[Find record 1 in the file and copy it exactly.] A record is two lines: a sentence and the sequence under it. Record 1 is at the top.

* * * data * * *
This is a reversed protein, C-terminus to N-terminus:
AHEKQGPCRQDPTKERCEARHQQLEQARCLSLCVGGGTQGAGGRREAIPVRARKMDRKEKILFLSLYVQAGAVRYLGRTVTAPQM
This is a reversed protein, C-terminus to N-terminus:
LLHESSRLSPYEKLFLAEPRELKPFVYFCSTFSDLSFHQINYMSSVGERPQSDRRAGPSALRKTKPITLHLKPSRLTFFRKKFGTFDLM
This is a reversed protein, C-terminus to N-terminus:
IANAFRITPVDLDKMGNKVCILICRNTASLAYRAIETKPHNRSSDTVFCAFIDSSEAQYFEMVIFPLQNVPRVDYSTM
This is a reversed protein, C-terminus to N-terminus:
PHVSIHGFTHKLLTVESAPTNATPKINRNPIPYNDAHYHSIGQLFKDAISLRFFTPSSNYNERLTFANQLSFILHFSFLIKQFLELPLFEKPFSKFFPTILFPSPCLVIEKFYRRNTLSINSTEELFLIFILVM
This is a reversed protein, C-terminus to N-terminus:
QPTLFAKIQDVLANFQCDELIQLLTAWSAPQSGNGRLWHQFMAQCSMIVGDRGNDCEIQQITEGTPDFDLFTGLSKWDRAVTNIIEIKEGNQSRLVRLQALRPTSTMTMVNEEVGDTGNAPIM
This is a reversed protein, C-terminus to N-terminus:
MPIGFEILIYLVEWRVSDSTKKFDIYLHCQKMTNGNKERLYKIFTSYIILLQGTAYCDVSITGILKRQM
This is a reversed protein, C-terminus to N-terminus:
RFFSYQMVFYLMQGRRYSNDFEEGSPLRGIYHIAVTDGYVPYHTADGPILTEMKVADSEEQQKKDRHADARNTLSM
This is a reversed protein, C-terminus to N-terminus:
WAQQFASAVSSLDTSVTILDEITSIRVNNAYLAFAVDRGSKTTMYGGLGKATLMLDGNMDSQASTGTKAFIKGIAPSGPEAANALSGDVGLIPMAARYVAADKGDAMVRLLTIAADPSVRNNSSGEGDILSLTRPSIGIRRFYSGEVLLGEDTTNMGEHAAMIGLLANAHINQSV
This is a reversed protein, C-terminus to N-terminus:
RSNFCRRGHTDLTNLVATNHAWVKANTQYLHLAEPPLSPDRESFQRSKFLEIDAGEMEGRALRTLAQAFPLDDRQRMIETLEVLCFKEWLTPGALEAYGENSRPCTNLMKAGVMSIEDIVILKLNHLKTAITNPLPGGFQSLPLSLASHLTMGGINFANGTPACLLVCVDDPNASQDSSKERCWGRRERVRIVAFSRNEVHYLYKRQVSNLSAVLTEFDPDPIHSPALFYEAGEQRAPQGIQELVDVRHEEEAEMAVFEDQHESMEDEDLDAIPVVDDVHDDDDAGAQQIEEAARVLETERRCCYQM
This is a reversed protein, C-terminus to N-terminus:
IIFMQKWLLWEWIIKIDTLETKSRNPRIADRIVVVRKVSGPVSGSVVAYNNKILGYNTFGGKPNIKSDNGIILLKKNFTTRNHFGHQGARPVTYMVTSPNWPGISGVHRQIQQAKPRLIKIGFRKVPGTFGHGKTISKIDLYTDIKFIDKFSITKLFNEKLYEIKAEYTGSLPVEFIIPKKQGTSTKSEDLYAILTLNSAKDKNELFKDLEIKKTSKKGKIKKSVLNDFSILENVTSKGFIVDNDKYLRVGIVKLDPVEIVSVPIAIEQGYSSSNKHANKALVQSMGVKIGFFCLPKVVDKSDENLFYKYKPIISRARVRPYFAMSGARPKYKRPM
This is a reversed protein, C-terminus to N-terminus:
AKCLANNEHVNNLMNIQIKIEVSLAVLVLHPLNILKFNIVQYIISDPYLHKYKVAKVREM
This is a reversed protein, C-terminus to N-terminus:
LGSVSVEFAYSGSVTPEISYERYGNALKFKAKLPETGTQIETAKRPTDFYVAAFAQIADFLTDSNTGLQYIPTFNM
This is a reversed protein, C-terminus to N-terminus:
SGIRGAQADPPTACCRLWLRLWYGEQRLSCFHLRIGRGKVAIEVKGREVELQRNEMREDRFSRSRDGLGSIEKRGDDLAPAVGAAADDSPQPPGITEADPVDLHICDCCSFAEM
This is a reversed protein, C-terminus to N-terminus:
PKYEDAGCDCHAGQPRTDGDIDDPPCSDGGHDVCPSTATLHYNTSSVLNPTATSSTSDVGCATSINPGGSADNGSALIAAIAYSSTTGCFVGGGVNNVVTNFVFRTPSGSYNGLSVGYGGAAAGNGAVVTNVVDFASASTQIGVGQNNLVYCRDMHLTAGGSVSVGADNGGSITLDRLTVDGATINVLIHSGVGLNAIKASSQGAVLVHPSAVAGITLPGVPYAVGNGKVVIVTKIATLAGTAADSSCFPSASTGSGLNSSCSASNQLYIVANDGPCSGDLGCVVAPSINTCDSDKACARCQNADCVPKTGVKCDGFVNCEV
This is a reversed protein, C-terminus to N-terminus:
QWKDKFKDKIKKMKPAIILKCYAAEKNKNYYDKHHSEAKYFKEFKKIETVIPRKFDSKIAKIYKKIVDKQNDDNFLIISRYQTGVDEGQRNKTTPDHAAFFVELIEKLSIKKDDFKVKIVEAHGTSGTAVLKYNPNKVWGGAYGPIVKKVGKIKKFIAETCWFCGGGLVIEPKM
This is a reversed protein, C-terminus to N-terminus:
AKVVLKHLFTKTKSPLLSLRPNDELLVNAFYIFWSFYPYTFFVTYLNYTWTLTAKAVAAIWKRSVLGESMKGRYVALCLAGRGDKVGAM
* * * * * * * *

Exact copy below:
This is a reversed protein, C-terminus to N-terminus:
AHEKQGPCRQDPTKERCEARHQQLEQARCLSLCVGGGTQGAGGRREAIPVRARKMDRKEKILFLSLYVQAGAVRYLGRTVTAPQM